The Anchorage School District wrapped up its three-week-long open house forum on suggested changes for school start times.

The studies presented by the school district show improved attendance, grades and health in high schoolers in grades 9 through 12 when they catch eight or more hours of sleep per night. The studies also show that more than half of the Anchorage high school student body is currently getting six hours of sleep or less per night-- a shocking result of the current day most students endure.

"I don't know about you, but I'm not worth a shoot if I'm running on six hours of sleep," Shannon Bighman with Western Demographics said. "Just think about how these kids are reacting to lack of sleep. Studies show most of them are going through the motions and not retaining anything they've learned until around 10 a.m."

The school district has provided the community with three options of school start time changes. The current format is also an option. In most scenarios, high schoolers are flip-flopped with elementary students. This would have elementary students starting at 7:30 a.m., followed by the middle schoolers, then the high schoolers around 9 a.m.

The results could have a direct impact on the Anchorage economy.

"We try to be flexible with our staff and make it so that everybody can balance being a parent with doing the work," Attorney Lea Filippi said. "It would be difficult for us to be completely flexible because we have so many people that require our services in the middle of the day."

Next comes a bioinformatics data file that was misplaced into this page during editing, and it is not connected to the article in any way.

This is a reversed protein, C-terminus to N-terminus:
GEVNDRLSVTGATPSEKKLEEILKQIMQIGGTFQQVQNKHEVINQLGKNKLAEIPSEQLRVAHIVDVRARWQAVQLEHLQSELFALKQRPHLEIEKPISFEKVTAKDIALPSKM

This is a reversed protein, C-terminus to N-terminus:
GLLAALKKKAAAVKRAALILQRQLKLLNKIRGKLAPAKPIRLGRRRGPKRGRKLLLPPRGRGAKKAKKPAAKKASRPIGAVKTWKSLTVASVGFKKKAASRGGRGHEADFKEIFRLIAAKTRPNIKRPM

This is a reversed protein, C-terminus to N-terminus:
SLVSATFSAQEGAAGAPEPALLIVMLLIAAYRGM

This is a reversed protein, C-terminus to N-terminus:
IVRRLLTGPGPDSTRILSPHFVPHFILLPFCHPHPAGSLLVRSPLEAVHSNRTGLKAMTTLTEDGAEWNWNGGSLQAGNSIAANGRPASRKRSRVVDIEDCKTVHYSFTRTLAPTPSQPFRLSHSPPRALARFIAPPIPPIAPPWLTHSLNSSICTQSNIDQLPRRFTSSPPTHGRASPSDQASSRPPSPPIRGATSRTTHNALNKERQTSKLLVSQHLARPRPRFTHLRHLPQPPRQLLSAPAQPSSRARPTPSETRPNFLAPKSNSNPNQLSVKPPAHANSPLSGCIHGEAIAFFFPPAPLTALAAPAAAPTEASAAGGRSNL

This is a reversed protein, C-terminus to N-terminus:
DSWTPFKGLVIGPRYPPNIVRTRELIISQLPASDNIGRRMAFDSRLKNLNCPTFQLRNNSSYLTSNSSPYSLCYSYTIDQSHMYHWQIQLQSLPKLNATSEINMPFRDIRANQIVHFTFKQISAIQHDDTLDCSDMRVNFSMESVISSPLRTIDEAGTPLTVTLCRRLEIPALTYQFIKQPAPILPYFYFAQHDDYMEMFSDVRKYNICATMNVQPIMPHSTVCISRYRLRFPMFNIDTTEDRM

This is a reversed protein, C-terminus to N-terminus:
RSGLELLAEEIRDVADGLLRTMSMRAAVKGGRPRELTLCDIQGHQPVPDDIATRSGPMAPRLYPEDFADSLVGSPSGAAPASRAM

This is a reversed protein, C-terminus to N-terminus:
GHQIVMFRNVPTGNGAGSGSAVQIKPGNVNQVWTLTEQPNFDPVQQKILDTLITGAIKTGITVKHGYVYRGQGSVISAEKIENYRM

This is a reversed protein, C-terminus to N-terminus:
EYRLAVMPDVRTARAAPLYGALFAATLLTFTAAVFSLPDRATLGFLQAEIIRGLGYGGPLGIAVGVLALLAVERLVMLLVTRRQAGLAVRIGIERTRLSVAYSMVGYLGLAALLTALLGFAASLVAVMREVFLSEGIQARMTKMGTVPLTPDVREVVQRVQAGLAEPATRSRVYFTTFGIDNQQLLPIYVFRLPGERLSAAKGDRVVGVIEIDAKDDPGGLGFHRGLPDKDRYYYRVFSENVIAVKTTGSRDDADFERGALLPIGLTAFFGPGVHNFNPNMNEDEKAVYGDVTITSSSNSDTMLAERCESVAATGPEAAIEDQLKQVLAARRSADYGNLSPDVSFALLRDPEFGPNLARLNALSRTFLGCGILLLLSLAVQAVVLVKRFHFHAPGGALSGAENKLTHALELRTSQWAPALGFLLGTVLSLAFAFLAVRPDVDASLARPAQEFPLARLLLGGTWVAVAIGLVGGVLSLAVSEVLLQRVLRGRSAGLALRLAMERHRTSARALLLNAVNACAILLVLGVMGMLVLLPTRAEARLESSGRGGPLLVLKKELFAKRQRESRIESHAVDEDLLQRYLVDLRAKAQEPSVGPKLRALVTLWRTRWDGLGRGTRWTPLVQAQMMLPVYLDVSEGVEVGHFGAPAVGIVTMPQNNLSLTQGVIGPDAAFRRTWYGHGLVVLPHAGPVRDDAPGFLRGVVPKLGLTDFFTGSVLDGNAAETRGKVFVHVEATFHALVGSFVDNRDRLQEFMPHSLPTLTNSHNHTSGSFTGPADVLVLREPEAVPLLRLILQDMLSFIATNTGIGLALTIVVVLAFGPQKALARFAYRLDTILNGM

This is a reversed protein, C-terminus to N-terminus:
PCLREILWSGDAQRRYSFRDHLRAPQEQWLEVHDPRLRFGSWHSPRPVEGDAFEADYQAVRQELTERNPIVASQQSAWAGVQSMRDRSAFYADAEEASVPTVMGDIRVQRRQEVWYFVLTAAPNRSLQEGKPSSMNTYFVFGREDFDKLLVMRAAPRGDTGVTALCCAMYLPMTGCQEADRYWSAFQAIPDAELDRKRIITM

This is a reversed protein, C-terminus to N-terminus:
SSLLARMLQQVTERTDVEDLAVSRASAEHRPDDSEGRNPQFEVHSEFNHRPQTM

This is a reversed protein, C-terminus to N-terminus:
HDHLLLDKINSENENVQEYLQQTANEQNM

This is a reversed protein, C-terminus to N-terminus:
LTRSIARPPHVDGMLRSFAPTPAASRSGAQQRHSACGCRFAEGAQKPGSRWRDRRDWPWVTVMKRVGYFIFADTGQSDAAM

The time switch would have families rearranging their current schedules with costs of daycare increasing, along with the prospect of more latchkey kids.

"We would see more latchkey kids, and the time they'd be home alone would increase," Bingham said. "It wouldn't be substantial. Maybe from an hour now to about an hour-and-a-half. Most daycare providers we spoke to say they would adjust their hours to accommodate."

Businesses that rely on student workers after hours would also have to make adjustments with scheduling.

"The question is how much of an impact would it have on the employers, on students being able to make part-time jobs after school," Owen Carey with Carey Homes said. "We also need to look at what are the positive impacts for education. I suppose that's what we need to concentrate on is what is better for the children and how to improve how they absorb their education."

The school district knows that changing the schedules will have a direct impact on the 48,000 students and 6000 employees who enter the district's 100 buildings five days a week.

"That number makes up one-sixth of the population of Anchorage," ASD Superintendent Dr. Deena Bishop said. "We know this is a very big deal. On top of the 54,000 people entering our schools, this also impacts the people taking them to school or picking them up. The impact is wide."

The district will now take all of the information it has gathered and make a decision in mid-May or early June. The process could also take as long as October for a final decision. If a change is made, it will not go into effect until the fall of 2019.

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